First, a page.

NASA grant lets Tampa Bay Water and partners use space agency data in planning

The intake/outflow tower of the C.W. Bill Young Regional Reservoir is seen in this aerial drone photo on June 5, 2018, in Lithia. (CHRIS URSO   |   Times)
The intake/outflow tower of the C.W. Bill Young Regional Reservoir is seen in this aerial drone photo on June 5, 2018, in Lithia. (CHRIS URSO | Times)
Published May 13, 2019

The National Aeronautics and Space Administration has awarded a $1.7 million grant to Tampa Bay Water and other water-related organizations in Florida to adapt NASA satellite products for use in planning by utilities.

Tampa Bay Water, the wholesale water supply utility for the Tampa Bay region, is expected to use the NASA data as part of its decision-making on allocating water resources, such as the use of a 15.5-billion-gallon reservoir in Hillsborough County.

And the Peace River Manasota Regional Water Supply Authority, which serves a similar role in the Sarasota region, would do the same for the operations of its aquifer storage and recovery wells, according to a news release by the University of Florida.

The grant recipients are all members of the Florida Water and Climate Alliance, co-founded by Tampa Bay Water. The alliance has been working for more than a decade with the University of Florida's Water Institute and Florida State University's Center for Ocean-Atmospheric Prediction Studies to use good science in making water-supply decisions.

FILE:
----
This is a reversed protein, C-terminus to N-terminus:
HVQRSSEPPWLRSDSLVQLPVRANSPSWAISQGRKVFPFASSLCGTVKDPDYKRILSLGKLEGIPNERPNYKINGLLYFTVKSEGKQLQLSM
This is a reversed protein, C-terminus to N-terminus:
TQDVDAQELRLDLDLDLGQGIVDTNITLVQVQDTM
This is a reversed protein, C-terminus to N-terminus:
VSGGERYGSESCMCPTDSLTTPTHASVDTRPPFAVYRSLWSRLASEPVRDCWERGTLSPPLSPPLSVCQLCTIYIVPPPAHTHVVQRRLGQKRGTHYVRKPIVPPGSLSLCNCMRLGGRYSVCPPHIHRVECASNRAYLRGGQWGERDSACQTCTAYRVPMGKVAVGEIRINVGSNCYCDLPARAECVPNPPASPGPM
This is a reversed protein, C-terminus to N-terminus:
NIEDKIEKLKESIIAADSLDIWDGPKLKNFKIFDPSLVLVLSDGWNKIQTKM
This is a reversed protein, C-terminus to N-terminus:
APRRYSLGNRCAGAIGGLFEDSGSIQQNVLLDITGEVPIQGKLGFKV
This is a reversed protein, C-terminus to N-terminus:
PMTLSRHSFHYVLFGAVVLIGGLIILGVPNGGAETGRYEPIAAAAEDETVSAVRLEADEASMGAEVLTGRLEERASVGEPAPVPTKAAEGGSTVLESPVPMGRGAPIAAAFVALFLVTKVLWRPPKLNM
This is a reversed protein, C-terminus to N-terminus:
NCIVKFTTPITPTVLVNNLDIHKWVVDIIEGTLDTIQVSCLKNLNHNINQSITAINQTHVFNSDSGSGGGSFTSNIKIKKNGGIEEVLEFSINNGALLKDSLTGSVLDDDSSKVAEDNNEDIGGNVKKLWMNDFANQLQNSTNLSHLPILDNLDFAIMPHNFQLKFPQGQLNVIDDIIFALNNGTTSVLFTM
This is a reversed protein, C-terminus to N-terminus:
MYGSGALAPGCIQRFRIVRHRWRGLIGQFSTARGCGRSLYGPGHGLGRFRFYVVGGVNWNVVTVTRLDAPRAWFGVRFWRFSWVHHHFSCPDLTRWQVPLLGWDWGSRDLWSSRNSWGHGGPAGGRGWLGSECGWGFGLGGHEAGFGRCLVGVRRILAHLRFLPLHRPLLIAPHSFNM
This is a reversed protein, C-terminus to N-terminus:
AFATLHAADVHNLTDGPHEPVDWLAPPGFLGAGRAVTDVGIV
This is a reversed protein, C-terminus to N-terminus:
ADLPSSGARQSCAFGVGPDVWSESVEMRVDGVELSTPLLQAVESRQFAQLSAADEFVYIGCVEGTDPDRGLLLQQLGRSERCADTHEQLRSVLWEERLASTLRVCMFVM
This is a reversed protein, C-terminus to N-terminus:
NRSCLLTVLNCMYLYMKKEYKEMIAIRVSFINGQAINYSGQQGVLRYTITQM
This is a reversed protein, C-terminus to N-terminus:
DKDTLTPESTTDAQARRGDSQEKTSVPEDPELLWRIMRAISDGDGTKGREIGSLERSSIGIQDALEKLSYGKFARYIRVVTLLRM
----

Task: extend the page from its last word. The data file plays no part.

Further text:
NASA will provide the utilities with real-time monitoring and forecasting information. Then the alliance members will work to customize seasonal climate forecasts and monitoring tools in order to anticipate variations in the forthcoming seasons for peninsular Florida, and use that to predict water supply and water demand for the coming months.

Tampa Bay Water, the state's largest wholesale utility, uses a mix of groundwater and other sources to supply its 2 million users. Its $140 million reservoir — the largest in Florida — opened in June 2005 as a place to store water skimmed from the Alafia River, Hillsborough River and Tampa Bypass Canal. Meanwhile its $158 million desalination plant, the largest in the nation, opened in 2008.

The reservoir was plagued by cracks, and the desalination plant started five years late and cost $40 million more than expected. However, both proved their worth in 2017 when a widespread drought meant using far less groundwater.

The Peace River Manasota Water Supply Authority fills a similar role for the region south of the Sunshine Skyway Bridge, providing more than 28 million gallons of water a day to customers in Sarasota, Charlotte and DeSoto counties. It scoops water off the Peace River and stores it in a pair of reservoirs and also in an aquifer storage and recovery system of 21 wells that holds 6 billion gallons underground.

Contact Craig Pittman at Follow @craigtimes.